You don’t need a crystal ball to imagine what living in a changing climate will feel like. This summer, record-breaking temperatures, drought, ice melt and wildfires have offered plenty of experience of what it’s like to live in a warming world.

North American farmers are experiencing one of the worst growing seasons in years. Drought and extreme heat have combined to create deadly conditions for crops, especially corn and soybeans, resulting in rising food prices. Simultaneously, nearly all of Greenland’s ice surface experienced some degree of melting in July, shocking scientists, since such widespread melting has not been seen for 150 years.

At the end of July, India experienced two huge power outages on two consecutive days, the second of which affected some 600 million people. That’s almost 10% of the population of the planet. Demand for electricity has risen, at least partly due to higher demand for air conditioning to beat the heat, and farmers drawing more electric power for irrigation pumps to water their crops with well water, due to the weak monsoon season. The lack of rain has also reduced hydroelectric power generation capacity.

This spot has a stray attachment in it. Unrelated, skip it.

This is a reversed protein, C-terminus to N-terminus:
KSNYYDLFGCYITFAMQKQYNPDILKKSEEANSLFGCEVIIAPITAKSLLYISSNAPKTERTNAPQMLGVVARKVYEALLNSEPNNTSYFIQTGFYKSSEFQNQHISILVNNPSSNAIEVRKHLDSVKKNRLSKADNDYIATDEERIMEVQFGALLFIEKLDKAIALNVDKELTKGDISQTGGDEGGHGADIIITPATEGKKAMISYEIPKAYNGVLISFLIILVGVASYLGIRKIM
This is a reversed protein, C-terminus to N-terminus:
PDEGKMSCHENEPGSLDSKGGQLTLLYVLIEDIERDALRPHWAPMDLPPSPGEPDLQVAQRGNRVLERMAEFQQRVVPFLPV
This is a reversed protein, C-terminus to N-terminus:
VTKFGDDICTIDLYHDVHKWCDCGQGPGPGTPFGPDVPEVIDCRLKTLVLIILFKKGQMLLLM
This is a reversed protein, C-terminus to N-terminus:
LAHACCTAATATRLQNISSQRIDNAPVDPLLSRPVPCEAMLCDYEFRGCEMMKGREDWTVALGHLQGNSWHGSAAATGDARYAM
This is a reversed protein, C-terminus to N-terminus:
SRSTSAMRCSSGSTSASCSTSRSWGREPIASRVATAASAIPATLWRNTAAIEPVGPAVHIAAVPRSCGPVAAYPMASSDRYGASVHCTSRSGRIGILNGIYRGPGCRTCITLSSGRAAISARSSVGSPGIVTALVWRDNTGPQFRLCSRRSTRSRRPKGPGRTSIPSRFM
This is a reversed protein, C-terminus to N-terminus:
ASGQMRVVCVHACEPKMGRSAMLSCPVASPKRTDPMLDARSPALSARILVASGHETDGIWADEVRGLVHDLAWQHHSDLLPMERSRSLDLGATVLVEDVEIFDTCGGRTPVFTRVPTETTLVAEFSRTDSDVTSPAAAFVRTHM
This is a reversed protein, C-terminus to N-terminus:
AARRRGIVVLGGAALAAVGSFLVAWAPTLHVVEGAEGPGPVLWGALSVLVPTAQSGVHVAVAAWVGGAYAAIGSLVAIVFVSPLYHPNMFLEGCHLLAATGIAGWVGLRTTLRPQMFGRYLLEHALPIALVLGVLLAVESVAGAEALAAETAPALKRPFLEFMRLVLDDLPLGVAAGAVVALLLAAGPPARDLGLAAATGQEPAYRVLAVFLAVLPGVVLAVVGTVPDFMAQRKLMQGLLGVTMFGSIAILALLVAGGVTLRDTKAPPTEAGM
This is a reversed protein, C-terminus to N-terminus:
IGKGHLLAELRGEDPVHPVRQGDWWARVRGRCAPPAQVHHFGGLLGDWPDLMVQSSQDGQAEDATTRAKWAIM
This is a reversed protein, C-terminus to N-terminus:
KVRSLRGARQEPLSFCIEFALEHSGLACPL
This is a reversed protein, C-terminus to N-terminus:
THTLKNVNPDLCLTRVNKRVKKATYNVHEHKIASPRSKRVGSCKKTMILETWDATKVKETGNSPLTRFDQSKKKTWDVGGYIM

At the same time as the high incidence of drought and high temperatures around the world, an infamous global warming denier has come out and admitted that not only is climate change happening, but it is attributable to humans’ burning of fossil fuels.

All of this paints a disturbing, but clear, image of what the future has in store. Many people believe that humanity will react quickly and decisively to combat climate change once there is a “burning platform” – i.e. once the effects of climate change start to become evident and impact people’s daily lives. But then shouldn’t the summer of 2012 qualify? Extreme heat, rising food prices, monetary losses for farmers, power outages and the like are surely more than minor inconveniences. On top of these effects, there is a prominent scientist, once a denier, now calling for action to mitigate climate change. What more will it take for more people to take climate change seriously?